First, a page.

Editing the DOM with Supported Dynamics 365 Custom Controls

Adam Murchison, 29 May 2019

Have you tried to edit/update/hack a field in Dynamics 365 so that it is styled and behaves just the way you want? Well now you can! This supported, new preview feature in Dynamics 365 uses the Custom Controls Framework to make previously unsupported customizations supported.

What is an unsupported customization?

Typically, an unsupported customization is when client-side code (Javascript) interacts with the document object model (DOM). An example of this would be getting an HTML element on the page and updating the styles of this element e.g. Making a field’s background colour blue. Other unsupported customizations are using any undocumented internal objects or methods in Javascript. This is noted by Microsoft here.

What is a custom control?

Out of the box flip-switch custom control:


A custom control overlaps a field so it appears and interacts differently than the standard field control. In Dynamics 365 there are many out of the box custom controls such as editable grids, flip-switches on Boolean fields and many more but now you can create your own. To get started I read and followed the demos from Microsoft, this is a full demo that shows you how to create a custom control. Custom controls are built in type script, XML and css. They utilize the developer command prompt for Visual Studio to build a solution that you can import into your Dynamics 365 environment.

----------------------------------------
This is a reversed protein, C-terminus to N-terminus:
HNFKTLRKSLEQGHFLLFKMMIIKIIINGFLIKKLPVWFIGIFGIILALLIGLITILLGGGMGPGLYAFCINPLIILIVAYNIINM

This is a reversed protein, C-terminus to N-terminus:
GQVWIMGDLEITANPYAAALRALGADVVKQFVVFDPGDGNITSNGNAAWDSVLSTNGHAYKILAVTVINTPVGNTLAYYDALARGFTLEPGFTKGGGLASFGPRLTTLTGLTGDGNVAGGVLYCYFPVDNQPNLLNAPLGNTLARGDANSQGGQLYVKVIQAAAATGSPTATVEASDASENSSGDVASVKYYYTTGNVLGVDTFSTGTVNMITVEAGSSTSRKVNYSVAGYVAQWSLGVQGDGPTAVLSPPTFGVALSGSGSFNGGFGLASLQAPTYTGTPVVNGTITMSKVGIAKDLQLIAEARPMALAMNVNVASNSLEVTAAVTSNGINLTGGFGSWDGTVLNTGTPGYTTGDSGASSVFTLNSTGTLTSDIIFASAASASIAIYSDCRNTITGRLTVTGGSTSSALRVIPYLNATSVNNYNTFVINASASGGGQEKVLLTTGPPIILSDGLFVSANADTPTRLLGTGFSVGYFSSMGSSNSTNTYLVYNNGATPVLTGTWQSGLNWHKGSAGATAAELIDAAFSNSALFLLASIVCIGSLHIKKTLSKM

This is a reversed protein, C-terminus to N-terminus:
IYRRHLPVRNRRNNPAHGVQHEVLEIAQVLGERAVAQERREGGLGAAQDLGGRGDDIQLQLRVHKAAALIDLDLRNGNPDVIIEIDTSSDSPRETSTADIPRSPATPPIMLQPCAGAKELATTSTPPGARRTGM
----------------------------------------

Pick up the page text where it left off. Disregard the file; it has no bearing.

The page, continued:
Why use custom controls?

Custom controls can improve user experience and the overall interface of your standard form. You could edit the colour of fields, show images on the form, resize fields and the list goes on…  Another reason is that you can share your own custom controls with the community as they are not unique to a Dynamics 365 instance. Members of the Dynamics 365 community have shared their own custom controls on Github.

My own custom control:

I wanted my custom control to show as a different colour when the field reaches a certain value. My conditions were as follows: if the field value is null, don’t show a colour, if field value is under 50 show red, if field value is above 50 show as orange, if field value is above 100, show as green. The below screen shots show custom control on a Unified Interface form.



Important notes:

When creating my own custom control, for the custom control to actually update in the Dynamics 365 environment, I had to delete the custom control then import the updated solution so that the customizations overwrote the previous version of the custom control.


There you have it! The new supported custom control framework. It’s surprisingly easy to learn and very cool so why not have a go and create your own custom controls to share with the Dynamics 365 community. There are many places to learn and many controls to be created!